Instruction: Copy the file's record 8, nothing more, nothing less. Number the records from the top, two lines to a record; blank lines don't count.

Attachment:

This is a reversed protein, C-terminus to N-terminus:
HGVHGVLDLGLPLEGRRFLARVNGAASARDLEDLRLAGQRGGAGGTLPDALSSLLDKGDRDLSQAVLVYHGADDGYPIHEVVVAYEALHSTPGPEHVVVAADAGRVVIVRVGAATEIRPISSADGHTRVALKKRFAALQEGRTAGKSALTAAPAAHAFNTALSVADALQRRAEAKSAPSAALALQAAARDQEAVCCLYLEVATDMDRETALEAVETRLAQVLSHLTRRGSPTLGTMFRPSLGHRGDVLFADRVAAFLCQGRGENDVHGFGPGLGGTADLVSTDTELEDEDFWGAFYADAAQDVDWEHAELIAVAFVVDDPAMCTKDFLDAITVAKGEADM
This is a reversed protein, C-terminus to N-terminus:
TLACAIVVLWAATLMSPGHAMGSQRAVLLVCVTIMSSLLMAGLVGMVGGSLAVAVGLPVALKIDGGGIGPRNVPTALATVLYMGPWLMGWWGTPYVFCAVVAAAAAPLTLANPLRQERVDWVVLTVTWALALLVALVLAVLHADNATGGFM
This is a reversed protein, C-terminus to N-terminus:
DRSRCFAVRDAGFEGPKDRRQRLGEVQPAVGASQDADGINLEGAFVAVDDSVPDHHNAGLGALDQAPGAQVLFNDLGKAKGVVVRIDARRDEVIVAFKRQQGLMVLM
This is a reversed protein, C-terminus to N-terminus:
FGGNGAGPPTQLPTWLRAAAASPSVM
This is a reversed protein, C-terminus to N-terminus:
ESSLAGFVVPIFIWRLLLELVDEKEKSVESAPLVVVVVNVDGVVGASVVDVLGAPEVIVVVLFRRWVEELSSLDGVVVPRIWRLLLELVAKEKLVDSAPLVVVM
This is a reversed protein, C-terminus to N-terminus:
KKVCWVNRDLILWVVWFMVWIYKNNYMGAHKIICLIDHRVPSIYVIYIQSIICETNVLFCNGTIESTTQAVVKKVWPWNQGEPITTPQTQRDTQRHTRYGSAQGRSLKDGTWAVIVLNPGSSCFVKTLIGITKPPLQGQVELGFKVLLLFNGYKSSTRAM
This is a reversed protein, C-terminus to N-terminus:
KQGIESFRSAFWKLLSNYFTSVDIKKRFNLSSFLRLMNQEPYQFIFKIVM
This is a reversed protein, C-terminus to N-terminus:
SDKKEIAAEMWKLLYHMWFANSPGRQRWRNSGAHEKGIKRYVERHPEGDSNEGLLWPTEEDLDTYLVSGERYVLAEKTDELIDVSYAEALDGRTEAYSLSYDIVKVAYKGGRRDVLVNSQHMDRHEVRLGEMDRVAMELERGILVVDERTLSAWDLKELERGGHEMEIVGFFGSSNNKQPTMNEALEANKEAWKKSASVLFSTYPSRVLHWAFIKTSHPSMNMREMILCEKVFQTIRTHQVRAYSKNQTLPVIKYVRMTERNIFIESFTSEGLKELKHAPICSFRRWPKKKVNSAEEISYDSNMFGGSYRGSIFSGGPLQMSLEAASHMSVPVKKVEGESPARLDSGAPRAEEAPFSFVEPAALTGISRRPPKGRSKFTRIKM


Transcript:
This is a reversed protein, C-terminus to N-terminus:
SDKKEIAAEMWKLLYHMWFANSPGRQRWRNSGAHEKGIKRYVERHPEGDSNEGLLWPTEEDLDTYLVSGERYVLAEKTDELIDVSYAEALDGRTEAYSLSYDIVKVAYKGGRRDVLVNSQHMDRHEVRLGEMDRVAMELERGILVVDERTLSAWDLKELERGGHEMEIVGFFGSSNNKQPTMNEALEANKEAWKKSASVLFSTYPSRVLHWAFIKTSHPSMNMREMILCEKVFQTIRTHQVRAYSKNQTLPVIKYVRMTERNIFIESFTSEGLKELKHAPICSFRRWPKKKVNSAEEISYDSNMFGGSYRGSIFSGGPLQMSLEAASHMSVPVKKVEGESPARLDSGAPRAEEAPFSFVEPAALTGISRRPPKGRSKFTRIKM